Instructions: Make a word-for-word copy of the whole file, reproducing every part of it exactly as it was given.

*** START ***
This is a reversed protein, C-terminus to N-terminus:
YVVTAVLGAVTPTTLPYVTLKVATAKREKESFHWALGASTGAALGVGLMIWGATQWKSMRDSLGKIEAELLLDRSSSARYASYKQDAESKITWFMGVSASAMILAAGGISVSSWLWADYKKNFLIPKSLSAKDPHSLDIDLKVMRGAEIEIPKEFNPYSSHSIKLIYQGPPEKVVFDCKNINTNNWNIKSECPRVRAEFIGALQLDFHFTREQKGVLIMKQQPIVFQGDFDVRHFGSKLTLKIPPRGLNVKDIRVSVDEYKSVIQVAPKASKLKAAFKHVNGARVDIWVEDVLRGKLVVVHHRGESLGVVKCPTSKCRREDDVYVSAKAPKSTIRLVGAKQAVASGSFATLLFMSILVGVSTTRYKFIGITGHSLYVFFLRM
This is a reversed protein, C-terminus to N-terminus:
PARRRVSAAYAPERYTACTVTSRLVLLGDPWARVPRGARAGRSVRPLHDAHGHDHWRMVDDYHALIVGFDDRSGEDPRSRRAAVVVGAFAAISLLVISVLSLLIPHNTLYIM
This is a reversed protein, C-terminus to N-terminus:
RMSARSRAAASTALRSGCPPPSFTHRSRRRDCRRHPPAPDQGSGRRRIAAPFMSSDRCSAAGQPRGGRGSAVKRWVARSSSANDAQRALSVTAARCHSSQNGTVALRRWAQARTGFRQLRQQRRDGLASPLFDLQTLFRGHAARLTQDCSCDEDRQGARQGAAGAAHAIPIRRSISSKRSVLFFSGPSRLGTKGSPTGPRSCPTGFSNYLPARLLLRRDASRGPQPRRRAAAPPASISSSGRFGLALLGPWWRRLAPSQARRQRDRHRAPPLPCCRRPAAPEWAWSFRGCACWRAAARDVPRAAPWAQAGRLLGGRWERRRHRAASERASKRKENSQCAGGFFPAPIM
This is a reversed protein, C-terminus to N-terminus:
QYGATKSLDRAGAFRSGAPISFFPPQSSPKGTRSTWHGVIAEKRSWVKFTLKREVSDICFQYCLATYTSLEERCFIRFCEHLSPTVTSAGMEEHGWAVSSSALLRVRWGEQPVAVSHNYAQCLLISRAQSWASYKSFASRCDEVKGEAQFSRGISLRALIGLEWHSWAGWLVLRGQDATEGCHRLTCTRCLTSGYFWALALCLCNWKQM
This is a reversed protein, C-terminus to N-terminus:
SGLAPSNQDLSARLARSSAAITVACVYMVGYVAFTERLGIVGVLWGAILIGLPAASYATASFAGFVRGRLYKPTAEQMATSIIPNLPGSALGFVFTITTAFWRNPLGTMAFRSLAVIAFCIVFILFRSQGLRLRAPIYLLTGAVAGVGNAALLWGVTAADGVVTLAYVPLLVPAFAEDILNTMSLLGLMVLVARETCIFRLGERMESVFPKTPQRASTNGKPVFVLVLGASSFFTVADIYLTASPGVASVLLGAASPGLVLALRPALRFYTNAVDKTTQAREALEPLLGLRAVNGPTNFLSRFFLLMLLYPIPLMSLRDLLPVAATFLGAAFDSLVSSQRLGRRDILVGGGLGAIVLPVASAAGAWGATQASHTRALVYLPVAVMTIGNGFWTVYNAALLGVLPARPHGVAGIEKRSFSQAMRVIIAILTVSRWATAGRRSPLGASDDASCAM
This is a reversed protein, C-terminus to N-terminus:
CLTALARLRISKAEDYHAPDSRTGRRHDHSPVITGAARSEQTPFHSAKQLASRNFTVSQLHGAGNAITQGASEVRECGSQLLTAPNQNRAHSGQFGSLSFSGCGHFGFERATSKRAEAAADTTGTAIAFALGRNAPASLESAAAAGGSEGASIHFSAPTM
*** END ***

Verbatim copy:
This is a reversed protein, C-terminus to N-terminus:
YVVTAVLGAVTPTTLPYVTLKVATAKREKESFHWALGASTGAALGVGLMIWGATQWKSMRDSLGKIEAELLLDRSSSARYASYKQDAESKITWFMGVSASAMILAAGGISVSSWLWADYKKNFLIPKSLSAKDPHSLDIDLKVMRGAEIEIPKEFNPYSSHSIKLIYQGPPEKVVFDCKNINTNNWNIKSECPRVRAEFIGALQLDFHFTREQKGVLIMKQQPIVFQGDFDVRHFGSKLTLKIPPRGLNVKDIRVSVDEYKSVIQVAPKASKLKAAFKHVNGARVDIWVEDVLRGKLVVVHHRGESLGVVKCPTSKCRREDDVYVSAKAPKSTIRLVGAKQAVASGSFATLLFMSILVGVSTTRYKFIGITGHSLYVFFLRM
This is a reversed protein, C-terminus to N-terminus:
PARRRVSAAYAPERYTACTVTSRLVLLGDPWARVPRGARAGRSVRPLHDAHGHDHWRMVDDYHALIVGFDDRSGEDPRSRRAAVVVGAFAAISLLVISVLSLLIPHNTLYIM
This is a reversed protein, C-terminus to N-terminus:
RMSARSRAAASTALRSGCPPPSFTHRSRRRDCRRHPPAPDQGSGRRRIAAPFMSSDRCSAAGQPRGGRGSAVKRWVARSSSANDAQRALSVTAARCHSSQNGTVALRRWAQARTGFRQLRQQRRDGLASPLFDLQTLFRGHAARLTQDCSCDEDRQGARQGAAGAAHAIPIRRSISSKRSVLFFSGPSRLGTKGSPTGPRSCPTGFSNYLPARLLLRRDASRGPQPRRRAAAPPASISSSGRFGLALLGPWWRRLAPSQARRQRDRHRAPPLPCCRRPAAPEWAWSFRGCACWRAAARDVPRAAPWAQAGRLLGGRWERRRHRAASERASKRKENSQCAGGFFPAPIM
This is a reversed protein, C-terminus to N-terminus:
QYGATKSLDRAGAFRSGAPISFFPPQSSPKGTRSTWHGVIAEKRSWVKFTLKREVSDICFQYCLATYTSLEERCFIRFCEHLSPTVTSAGMEEHGWAVSSSALLRVRWGEQPVAVSHNYAQCLLISRAQSWASYKSFASRCDEVKGEAQFSRGISLRALIGLEWHSWAGWLVLRGQDATEGCHRLTCTRCLTSGYFWALALCLCNWKQM
This is a reversed protein, C-terminus to N-terminus:
SGLAPSNQDLSARLARSSAAITVACVYMVGYVAFTERLGIVGVLWGAILIGLPAASYATASFAGFVRGRLYKPTAEQMATSIIPNLPGSALGFVFTITTAFWRNPLGTMAFRSLAVIAFCIVFILFRSQGLRLRAPIYLLTGAVAGVGNAALLWGVTAADGVVTLAYVPLLVPAFAEDILNTMSLLGLMVLVARETCIFRLGERMESVFPKTPQRASTNGKPVFVLVLGASSFFTVADIYLTASPGVASVLLGAASPGLVLALRPALRFYTNAVDKTTQAREALEPLLGLRAVNGPTNFLSRFFLLMLLYPIPLMSLRDLLPVAATFLGAAFDSLVSSQRLGRRDILVGGGLGAIVLPVASAAGAWGATQASHTRALVYLPVAVMTIGNGFWTVYNAALLGVLPARPHGVAGIEKRSFSQAMRVIIAILTVSRWATAGRRSPLGASDDASCAM
This is a reversed protein, C-terminus to N-terminus:
CLTALARLRISKAEDYHAPDSRTGRRHDHSPVITGAARSEQTPFHSAKQLASRNFTVSQLHGAGNAITQGASEVRECGSQLLTAPNQNRAHSGQFGSLSFSGCGHFGFERATSKRAEAAADTTGTAIAFALGRNAPASLESAAAAGGSEGASIHFSAPTM